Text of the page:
This will be the final Blog in this series on using the Feuilliard “Daily Exercises” to teach bow technique.
Variations #39 and #40:
Variations #39 and #40 address chords over four strings. For #39 we have to use the full bow with the bottom two notes as grace notes. That means that they are played before the beat, with the top two notes on the beat. If playing with a piano, the pianist would probably play on the downbeat with the top of the chords. The string crossing is not too difficult at the frog, but playing the grace notes at the tip and then getting the main notes to sound strong is harder at the tip.
I addressed two other important issues with George in this video: the contact point (higher for the low strings and lower for the high strings), and the number of arm levels (two double stop arm levels).
We also tried two different ways of starting the double-stop grace notes on the low strings. First George played them from the string. Then I suggested trying it from above the string, by “plastering” the bow at the tip. In doing so we get two different kinds of attacks.
This is a tricky variation. It requires doing the chords, as in the previous variations, but after playing the top double-stop one has to leave the D-string note briefly in order to re-articulate it on the way down.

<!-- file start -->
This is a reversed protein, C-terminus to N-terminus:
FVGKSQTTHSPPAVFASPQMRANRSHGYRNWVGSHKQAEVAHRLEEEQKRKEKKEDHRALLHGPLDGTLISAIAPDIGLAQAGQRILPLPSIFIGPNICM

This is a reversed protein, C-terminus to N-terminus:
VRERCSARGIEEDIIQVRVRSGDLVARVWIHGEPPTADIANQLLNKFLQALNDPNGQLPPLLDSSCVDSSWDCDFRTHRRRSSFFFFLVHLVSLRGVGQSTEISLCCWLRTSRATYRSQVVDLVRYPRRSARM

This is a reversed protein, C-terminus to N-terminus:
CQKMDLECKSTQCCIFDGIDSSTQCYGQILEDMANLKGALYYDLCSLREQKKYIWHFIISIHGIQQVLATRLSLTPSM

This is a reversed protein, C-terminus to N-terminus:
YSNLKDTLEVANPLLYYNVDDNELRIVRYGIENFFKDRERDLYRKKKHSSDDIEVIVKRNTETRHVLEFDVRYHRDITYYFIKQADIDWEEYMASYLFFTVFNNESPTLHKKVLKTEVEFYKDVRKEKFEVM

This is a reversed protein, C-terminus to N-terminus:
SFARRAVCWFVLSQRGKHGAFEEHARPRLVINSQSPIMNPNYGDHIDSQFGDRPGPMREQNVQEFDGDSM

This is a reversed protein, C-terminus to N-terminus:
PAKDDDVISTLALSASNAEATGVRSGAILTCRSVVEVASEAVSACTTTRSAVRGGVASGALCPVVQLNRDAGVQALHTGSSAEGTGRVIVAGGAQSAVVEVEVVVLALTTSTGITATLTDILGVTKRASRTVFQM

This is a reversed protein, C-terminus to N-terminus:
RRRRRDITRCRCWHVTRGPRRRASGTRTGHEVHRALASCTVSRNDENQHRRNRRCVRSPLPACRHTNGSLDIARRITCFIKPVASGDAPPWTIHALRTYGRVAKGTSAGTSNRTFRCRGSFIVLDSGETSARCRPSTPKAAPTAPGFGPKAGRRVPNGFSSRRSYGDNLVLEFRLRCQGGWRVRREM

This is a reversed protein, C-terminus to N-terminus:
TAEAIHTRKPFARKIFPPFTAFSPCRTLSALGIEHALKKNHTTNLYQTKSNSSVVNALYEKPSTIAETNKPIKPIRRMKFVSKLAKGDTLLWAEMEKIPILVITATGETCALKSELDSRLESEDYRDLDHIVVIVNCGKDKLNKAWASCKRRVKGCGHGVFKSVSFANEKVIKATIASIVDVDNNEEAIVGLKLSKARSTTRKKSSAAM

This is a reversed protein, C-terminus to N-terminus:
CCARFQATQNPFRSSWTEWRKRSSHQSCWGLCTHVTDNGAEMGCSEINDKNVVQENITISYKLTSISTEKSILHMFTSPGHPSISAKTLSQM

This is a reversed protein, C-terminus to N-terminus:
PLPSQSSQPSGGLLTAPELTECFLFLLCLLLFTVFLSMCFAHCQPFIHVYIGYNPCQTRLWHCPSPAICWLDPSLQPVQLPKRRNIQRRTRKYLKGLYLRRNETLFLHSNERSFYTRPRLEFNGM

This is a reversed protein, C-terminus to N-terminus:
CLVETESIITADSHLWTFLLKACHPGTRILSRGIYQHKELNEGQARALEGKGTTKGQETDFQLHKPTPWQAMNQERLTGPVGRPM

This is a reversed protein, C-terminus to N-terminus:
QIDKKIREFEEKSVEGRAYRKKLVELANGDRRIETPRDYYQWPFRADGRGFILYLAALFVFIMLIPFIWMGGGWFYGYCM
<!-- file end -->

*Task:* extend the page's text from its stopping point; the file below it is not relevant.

This is the very last Variation in the Feuillard bowing series. It returns to the sautillé stroke that we have seen throughout the variations, but requires coordinating the very fast stroke with quick string crossings. It is important to use two different parts of the arm for the two different motions: the upper arm for the string crossings and the wrist for the sautillé . The last time that Feuillard presented the sautillé stroke was in Theme No. 33 (Variations #31 and #32). So, he was expecting the student to let the sautillé percolate over time so that it becomes “easy” and comfortable to do along with the fast string crossings. George nailed it here in this video, and I asked him to try it a bit faster than he had practiced, which was successful.
As I mentioned in the video, the next step for the students would be the Sevcik 40 Variations, Op. 3 which involve various virtuosic bow techniques based on the fundamentals that we have worked on in the Feuillard.
I would like to take this opportunity to thank George and all the other students who agreed to be videoed in these blogs (Caroline, Iestyn, Tristan, and Zach). Each of them has made great progress through the process of studying the Feuillard (which they would have done with me anyway!) and by doing the video-taping for these blogs.
I would also like to thank CelloBello for providing a forum for these blogs. My special thanks to Paul Katz, my teacher and mentor, for his help and support over the years. And thanks to the CelloBello staff – and especially Jamie Clark, who was a joy to work with.
I hope that you have enjoyed this series, and that you have benefited from it. If you would like to contact me, please do so at RJesselson@Mozart.sc.edu